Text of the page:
Non-parametric synergy modeling of chemical compounds with Gaussian processes

Abstract (link to article)


Understanding the synergetic and antagonistic effects of combinations of drugs and toxins is vital for many applications, including treatment of multifactorial diseases and ecotoxicological monitoring. Synergy is usually assessed by comparing the response of drug combinations to a predicted non-interactive response from reference (null) models. Possible choices of null models are Loewe additivity, Bliss independence and the recently rediscovered Hand model. A different approach is taken by the MuSyC model, which directly fits a generalization of the Hill model to the data. All of these models, however, fit the dose–response relationship with a parametric model.


We propose the Hand-GP model, a non-parametric model based on the combination of the Hand model with Gaussian processes. We introduce a new logarithmic squared exponential kernel for the Gaussian process which captures the logarithmic dependence of response on dose. From the monotherapeutic response and the Hand principle, we construct a null reference response and synergy is assessed from the difference between this null reference and the Gaussian process fitted response. Statistical significance of the difference is assessed from the confidence intervals of the Gaussian process fits. We evaluate performance of our model on a simulated data set from Greco, two simulated data sets of our own design and two benchmark data sets from Chou and Talalay. We compare the Hand-GP model to standard synergy models and show that our model performs better on these data sets. We also compare our model to the MuSyC model as an example of a recent method on these five data sets and on two-drug combination screens: Mott et al. anti-malarial screen and O’Neil et al. anti-cancer screen. We identify cases in which the HandGP model is preferred and cases in which the MuSyC model is preferred.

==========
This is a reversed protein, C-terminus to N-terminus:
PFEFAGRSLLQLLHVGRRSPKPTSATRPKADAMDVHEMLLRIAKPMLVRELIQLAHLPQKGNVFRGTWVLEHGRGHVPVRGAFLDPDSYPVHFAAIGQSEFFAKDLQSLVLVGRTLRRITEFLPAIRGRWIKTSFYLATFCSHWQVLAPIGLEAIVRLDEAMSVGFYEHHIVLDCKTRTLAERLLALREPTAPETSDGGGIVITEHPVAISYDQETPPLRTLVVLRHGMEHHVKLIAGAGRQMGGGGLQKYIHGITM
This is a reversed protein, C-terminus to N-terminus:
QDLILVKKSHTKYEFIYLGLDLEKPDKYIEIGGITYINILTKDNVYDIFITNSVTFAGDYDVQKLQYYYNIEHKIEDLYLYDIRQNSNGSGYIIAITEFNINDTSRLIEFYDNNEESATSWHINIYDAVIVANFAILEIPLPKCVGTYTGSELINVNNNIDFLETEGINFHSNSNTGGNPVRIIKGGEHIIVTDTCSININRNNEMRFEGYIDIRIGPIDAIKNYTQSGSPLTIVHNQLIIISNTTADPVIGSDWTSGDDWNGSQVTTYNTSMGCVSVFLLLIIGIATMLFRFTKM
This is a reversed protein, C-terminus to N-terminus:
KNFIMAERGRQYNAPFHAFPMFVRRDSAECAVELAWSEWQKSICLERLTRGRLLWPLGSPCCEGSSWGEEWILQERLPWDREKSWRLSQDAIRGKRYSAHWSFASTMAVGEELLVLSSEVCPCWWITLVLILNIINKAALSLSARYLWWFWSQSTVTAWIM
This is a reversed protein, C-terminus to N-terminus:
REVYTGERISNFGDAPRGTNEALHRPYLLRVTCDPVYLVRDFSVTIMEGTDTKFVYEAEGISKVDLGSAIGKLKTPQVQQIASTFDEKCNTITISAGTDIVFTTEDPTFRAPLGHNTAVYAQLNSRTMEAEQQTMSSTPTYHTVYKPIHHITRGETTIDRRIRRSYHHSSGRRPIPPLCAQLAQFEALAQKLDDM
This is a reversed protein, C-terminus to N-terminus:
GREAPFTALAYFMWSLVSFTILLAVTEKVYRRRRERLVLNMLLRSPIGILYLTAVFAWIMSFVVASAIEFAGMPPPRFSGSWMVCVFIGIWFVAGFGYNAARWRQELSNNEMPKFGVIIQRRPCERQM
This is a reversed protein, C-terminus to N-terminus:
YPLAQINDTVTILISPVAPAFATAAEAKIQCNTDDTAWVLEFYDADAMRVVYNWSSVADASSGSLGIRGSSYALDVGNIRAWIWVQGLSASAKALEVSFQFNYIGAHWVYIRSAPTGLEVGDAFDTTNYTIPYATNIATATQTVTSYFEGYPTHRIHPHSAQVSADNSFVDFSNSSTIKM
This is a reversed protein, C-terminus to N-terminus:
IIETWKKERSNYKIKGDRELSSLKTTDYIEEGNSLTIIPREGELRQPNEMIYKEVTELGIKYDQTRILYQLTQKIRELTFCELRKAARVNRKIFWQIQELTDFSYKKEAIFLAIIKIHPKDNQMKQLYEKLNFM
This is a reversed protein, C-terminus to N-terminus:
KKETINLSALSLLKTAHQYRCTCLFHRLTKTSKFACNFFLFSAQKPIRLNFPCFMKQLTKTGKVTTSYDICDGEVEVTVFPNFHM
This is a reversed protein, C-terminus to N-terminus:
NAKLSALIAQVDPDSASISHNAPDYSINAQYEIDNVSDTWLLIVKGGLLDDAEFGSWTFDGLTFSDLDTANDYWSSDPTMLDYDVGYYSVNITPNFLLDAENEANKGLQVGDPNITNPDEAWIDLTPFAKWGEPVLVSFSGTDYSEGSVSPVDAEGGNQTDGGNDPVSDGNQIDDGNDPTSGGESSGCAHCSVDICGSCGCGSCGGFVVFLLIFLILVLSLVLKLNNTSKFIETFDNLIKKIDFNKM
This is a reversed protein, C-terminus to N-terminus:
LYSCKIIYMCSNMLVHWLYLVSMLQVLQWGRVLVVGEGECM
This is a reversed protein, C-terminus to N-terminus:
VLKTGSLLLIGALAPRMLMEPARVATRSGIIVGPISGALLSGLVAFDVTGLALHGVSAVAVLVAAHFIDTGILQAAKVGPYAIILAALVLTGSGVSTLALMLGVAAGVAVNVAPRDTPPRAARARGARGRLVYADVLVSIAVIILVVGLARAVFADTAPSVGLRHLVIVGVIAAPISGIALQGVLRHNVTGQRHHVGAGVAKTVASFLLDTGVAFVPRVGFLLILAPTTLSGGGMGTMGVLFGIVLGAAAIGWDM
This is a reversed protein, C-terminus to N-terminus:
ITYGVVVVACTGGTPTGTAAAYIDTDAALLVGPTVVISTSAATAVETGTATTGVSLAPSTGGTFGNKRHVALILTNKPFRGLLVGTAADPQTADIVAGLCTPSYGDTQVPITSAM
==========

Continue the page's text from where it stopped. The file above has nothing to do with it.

The Hand-GP model is a flexible model to capture synergy. Its non-parametric and probabilistic nature allows it to model a wide variety of response patterns.